Discussion in 'Current Affairs, News and Analysis' started by jk22, Jan 27, 2010.
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What is it, post a link day?
Cheers for that. Care to tell us why you're sharing it? Any particular thoughts on it?
i couldnt be bothered to comment on it to be honest. It is Holocaust Memorial Day I suppose.
Let me read it again, I was pissed the first time
Brave bloke, great place to swap, or not. Apparently he wrote down the names of the SS officers and kept a book to they could be tried later. But he lost it!
Could make a film about it, the man in the stripey pyjamas
I saw this already a couple of months ago. Seriously though, I think that takes a hell of a lot of balls, how many people would smuggle themselves knowingly into a death camp to "see what was going on"...
I had no idea there were any POW camps in the vicinity of Auschwitz, but as it turns out E715 was nearby.
Not the only one - but this one did something about it!
BQMS Charles Coward RA, the Count of Auschwitz, ventured into the concentration camp in December 1943, he was transferred to Auschwitz III (Monowitz) labour camp only five miles from the better-known extermination camp of Auschwitz II (Birkenau). Monowitz was under the direction of the industrial company IG Farben, who were building a Buna (synthetic rubber) and liquid fuel plant there. It housed over 10,000 Jewish slave labourers, as well as POWs and forced labourers from all over occupied Europe.
Thanks to his command of the German language, Coward was appointed Red Cross liaison officer for the 1,200-1,400 British prisoners. In this trusted role he was allowed to move fairly freely throughout the camp and often to surrounding towns. He witnessed the arrival of trainloads of Jews to the extermination camp, followed by their 'selection' for either slave labour or the gas chambers. Coward and the other British prisoners smuggled food and other items to the Jewish inmates, even supplying dynamite to the Sonderkommando in a partially successful attempt to blow up the gas chambers and crematoria. He also exchanged coded messages with the British authorities via letters to a fictitious Mr. William Orange, giving military information, notes on the conditions of POWs and prisoners in the camps, as well as dates and numbers of the arrival of trainloads of Jews to the extermination camp.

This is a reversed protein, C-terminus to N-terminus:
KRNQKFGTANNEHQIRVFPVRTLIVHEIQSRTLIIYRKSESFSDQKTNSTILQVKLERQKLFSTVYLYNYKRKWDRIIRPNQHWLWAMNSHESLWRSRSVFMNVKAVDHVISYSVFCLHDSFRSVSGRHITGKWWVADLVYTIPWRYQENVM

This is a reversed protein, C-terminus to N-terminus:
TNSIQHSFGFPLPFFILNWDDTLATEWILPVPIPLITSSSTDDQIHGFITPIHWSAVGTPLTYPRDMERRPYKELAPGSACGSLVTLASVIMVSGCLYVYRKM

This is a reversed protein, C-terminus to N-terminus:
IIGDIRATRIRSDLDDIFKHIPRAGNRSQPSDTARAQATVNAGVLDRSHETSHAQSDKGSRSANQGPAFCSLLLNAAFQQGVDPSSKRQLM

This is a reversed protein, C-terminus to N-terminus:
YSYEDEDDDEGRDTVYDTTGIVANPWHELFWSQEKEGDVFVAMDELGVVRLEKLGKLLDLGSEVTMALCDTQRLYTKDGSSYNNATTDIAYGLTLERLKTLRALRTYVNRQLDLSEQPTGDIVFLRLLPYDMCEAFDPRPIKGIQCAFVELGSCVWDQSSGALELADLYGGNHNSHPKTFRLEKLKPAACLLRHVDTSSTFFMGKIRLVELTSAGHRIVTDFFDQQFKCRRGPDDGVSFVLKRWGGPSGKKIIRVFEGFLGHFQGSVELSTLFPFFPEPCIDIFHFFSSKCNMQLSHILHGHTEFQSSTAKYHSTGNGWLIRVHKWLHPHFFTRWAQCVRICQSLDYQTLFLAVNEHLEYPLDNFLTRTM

On one occasion a note was smuggled to him from a Jewish-British naval doctor who was being held in Monowitz. Coward determined to contact him directly and managed to swap clothes with an inmate on a work detail and spent the night in the Jewish camp, seeing at first hand the horrific conditions in which they were held.
Determined to do something about it, he used Red Cross supplies, particularly chocolate, to "buy" corpses of dead prisoners, including Belgian and French civilian forced labourers, from the SS guards. Coward then directed healthy Jewish prisoners to join the nightly marches of Jews considered unfit for further work from Monowitz to the Birkenau gas chambers. During the course of the march the healthy men dropped out of procession to hide in ditches; Coward scattered the corpses he had purchased on the road to give the impression that they were members of the column who had died on the march. He then gave the documents and clothes taken from the non-Jewish corpses to the Jewish escapees, who adopted these new identities and were then smuggled out of the camp altogether. Coward carried out this scheme on numerous occasions and is estimated to have saved at least 400 Jewish slave labourers.
After the war Coward testified at the IG Farben Trial in Nuremberg. In 1954 John Castle published a book, The Password is Courage, describing Coward's wartime activities; this was adapted into a 1962 film of the same name starring Dirk Bogarde. The film was lighthearted compared to the book and made only passing reference to Coward's time at Auschwitz; it concentrated instead on his numerous escapes and added a fictitious romantic liaison.
In 1963 Coward was named among the Righteous Among the Nations and had a tree planted in his honour in the Avenue of Righteous Gentiles in Yad Vashem. In 2003 Coward was further commemorated with the mounting of a blue plaque at his home at 133 Chichester Road, Edmonton, London, where he lived from 1945 until his death.
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